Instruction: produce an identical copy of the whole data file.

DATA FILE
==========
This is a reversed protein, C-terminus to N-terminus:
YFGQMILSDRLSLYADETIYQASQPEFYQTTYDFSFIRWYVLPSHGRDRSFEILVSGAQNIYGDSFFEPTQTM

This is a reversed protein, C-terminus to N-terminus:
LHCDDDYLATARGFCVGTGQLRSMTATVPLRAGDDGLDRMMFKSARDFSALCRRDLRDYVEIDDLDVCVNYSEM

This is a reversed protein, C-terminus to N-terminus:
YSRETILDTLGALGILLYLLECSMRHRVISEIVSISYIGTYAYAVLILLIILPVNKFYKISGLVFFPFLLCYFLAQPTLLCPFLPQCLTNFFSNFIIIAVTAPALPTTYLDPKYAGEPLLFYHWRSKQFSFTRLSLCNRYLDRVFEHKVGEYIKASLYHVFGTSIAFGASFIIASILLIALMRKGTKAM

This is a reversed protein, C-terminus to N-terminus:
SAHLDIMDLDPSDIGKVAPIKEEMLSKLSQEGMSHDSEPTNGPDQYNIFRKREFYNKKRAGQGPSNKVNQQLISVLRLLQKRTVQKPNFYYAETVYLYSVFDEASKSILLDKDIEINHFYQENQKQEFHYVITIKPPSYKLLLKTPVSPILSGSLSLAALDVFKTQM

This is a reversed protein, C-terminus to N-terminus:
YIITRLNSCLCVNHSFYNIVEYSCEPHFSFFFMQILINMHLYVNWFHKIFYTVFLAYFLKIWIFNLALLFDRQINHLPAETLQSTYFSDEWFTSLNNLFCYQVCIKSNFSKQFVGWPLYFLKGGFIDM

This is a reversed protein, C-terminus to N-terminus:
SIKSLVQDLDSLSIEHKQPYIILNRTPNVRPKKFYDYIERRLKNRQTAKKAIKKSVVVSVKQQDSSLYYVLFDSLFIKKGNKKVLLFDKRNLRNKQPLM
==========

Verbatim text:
This is a reversed protein, C-terminus to N-terminus:
YFGQMILSDRLSLYADETIYQASQPEFYQTTYDFSFIRWYVLPSHGRDRSFEILVSGAQNIYGDSFFEPTQTM

This is a reversed protein, C-terminus to N-terminus:
LHCDDDYLATARGFCVGTGQLRSMTATVPLRAGDDGLDRMMFKSARDFSALCRRDLRDYVEIDDLDVCVNYSEM

This is a reversed protein, C-terminus to N-terminus:
YSRETILDTLGALGILLYLLECSMRHRVISEIVSISYIGTYAYAVLILLIILPVNKFYKISGLVFFPFLLCYFLAQPTLLCPFLPQCLTNFFSNFIIIAVTAPALPTTYLDPKYAGEPLLFYHWRSKQFSFTRLSLCNRYLDRVFEHKVGEYIKASLYHVFGTSIAFGASFIIASILLIALMRKGTKAM

This is a reversed protein, C-terminus to N-terminus:
SAHLDIMDLDPSDIGKVAPIKEEMLSKLSQEGMSHDSEPTNGPDQYNIFRKREFYNKKRAGQGPSNKVNQQLISVLRLLQKRTVQKPNFYYAETVYLYSVFDEASKSILLDKDIEINHFYQENQKQEFHYVITIKPPSYKLLLKTPVSPILSGSLSLAALDVFKTQM

This is a reversed protein, C-terminus to N-terminus:
YIITRLNSCLCVNHSFYNIVEYSCEPHFSFFFMQILINMHLYVNWFHKIFYTVFLAYFLKIWIFNLALLFDRQINHLPAETLQSTYFSDEWFTSLNNLFCYQVCIKSNFSKQFVGWPLYFLKGGFIDM

This is a reversed protein, C-terminus to N-terminus:
SIKSLVQDLDSLSIEHKQPYIILNRTPNVRPKKFYDYIERRLKNRQTAKKAIKKSVVVSVKQQDSSLYYVLFDSLFIKKGNKKVLLFDKRNLRNKQPLM